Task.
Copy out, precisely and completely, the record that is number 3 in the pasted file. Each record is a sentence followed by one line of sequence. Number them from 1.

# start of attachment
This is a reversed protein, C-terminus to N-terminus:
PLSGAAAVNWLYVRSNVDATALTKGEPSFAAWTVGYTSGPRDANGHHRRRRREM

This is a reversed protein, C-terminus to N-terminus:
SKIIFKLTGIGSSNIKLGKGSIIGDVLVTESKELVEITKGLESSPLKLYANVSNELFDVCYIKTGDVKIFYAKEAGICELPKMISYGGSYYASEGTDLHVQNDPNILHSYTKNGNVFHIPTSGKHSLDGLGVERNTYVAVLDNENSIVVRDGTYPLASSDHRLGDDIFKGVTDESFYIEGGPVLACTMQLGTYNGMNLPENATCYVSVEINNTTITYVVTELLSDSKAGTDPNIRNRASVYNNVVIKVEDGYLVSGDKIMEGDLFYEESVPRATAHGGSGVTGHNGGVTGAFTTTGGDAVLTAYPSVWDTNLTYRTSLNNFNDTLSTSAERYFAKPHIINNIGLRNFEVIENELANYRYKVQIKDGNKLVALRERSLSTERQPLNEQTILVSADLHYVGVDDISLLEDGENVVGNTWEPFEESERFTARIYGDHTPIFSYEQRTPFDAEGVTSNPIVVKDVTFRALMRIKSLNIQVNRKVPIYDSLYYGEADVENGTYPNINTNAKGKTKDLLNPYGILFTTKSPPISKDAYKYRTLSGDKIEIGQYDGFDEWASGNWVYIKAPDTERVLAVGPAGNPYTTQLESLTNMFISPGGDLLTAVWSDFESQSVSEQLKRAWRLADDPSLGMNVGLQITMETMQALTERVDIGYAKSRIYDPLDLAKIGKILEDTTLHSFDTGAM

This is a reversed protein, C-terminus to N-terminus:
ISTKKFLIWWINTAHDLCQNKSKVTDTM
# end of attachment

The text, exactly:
This is a reversed protein, C-terminus to N-terminus:
ISTKKFLIWWINTAHDLCQNKSKVTDTM